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WHO Urges Indonesia to Ratify FCTC

In an inter-ministerial meeting on WHO Framework Convention on Tobacco Control. (FCTC) held in Indonesia, 1 April 2014, WHO Director General, Dr Margaret Chanasked Indonesian high officials to support the accession of the Framework Convention on Tobacco Control.

FCTC has been ratified by 178 parties, representing 90% of global population, as the convention implement specific measures to reduce tobacco use and protect populations from associated deaths and early deaths. Tobacco industry must not be allowed to handcuff any government from implementing the measures.

The meeting was held by Indonesia’s Coordinating Ministry of People’s Welfare, to discuss about the accession of WHO FCTC.  Chaired by the Minister of Health, Dr Nafsiah Mboi, Sp.A, MPH,the meeting was attended by representatives of ministries. Among the officials are those from the Ministry of Agriculture, Ministry of Foreign Affairs, Ministry of Industry, Ministry of Labour and Transmigration, Ministry of Child and Women’s Protection, Ministry of Social Welfare, and Ministry of Youth and Sports. 

In her video remarks, Dr Chan also acknowledged the leadership of President Susilo Bambang Yudhoyono in the UN High Level Panel of Eminent Persons in 2012 which put noncommunicable diseases as one of the new development challenges.  Countries implementing FCTC see almost immediate double-digit drops in the number of heart attacks, strokes, respiratory disorders and tobacco-related cancers.

“None of the adverse economic effects like lost revenues or jobs predicted in their (tobacco industry) arguments has actually been documented in any of the large number of countries that parties to the FCTC,” said Dr Chan.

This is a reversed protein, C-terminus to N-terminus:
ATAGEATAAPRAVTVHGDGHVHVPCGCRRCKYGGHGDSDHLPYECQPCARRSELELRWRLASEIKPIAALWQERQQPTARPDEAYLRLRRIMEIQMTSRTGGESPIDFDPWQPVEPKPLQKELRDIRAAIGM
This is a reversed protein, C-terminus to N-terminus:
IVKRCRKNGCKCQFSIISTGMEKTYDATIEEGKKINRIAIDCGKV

The meeting also gave an opportunity to WHO Regional Director for South East Asia Region, Dr Poonam Khetrapal Singh, to share her messages. “The WHO FCTC was developed to protect health, not restrict trade. Countries implementing it need not see a change in their trade portfolio.” FCTC is broadly compatible with other international obligations, including those related to trade. Countries with long history of tobacco culture like Turkey, Brazil and India have ratified FCTC and seen decrease prevalence in related diseases.

To provide some references, also attending the meeting are Dr Douglas Bettcher, WHO Director of Prevention of Noncommunicable Diseases from Geneva and Professor Prakit Vathesatogkit, tobacco prevention and control expert from Thailand.

In his presentation, Dr Douglas Bettcher showed how ratifying FCTC benefits country’s public health while creating less dramatic impact on tobacco industry. Eight of the ten largest producers of tobacco are Parties to the WHO FCTC.  The tobacco companies have a history of hyper-inflating the numbers of their employees and presenting overwhelming numbers suggesting a catastrophic scenario of job losses if tobacco control measures are taken. On the contrary, no immediate impact on tobacco agriculture or jobs loses has been observed in any of these countries.

Thailand’s experiences after ratifying FCTC.as presented by Prof Vathesatogkit, showed that ratifying FCTC does not change the number of smokers in 20 years, or the number of tobacco farmers. Instead, it decreases health issues affecting women and children due to exposures to tobacco smoke. Thailand has managed to increase tobacco tax to 77% of the selling price of the cigarette and use the revenue to support health promotion including tobacco control. 


For more information please contact:


Ms Nursila Dewi, Communication Officer,

WHO Country Office for Indonesia, Jakarta.

Tel: 021-520 4349, facs: 021-520 1164,

e-mail: dewin@searo.who.int

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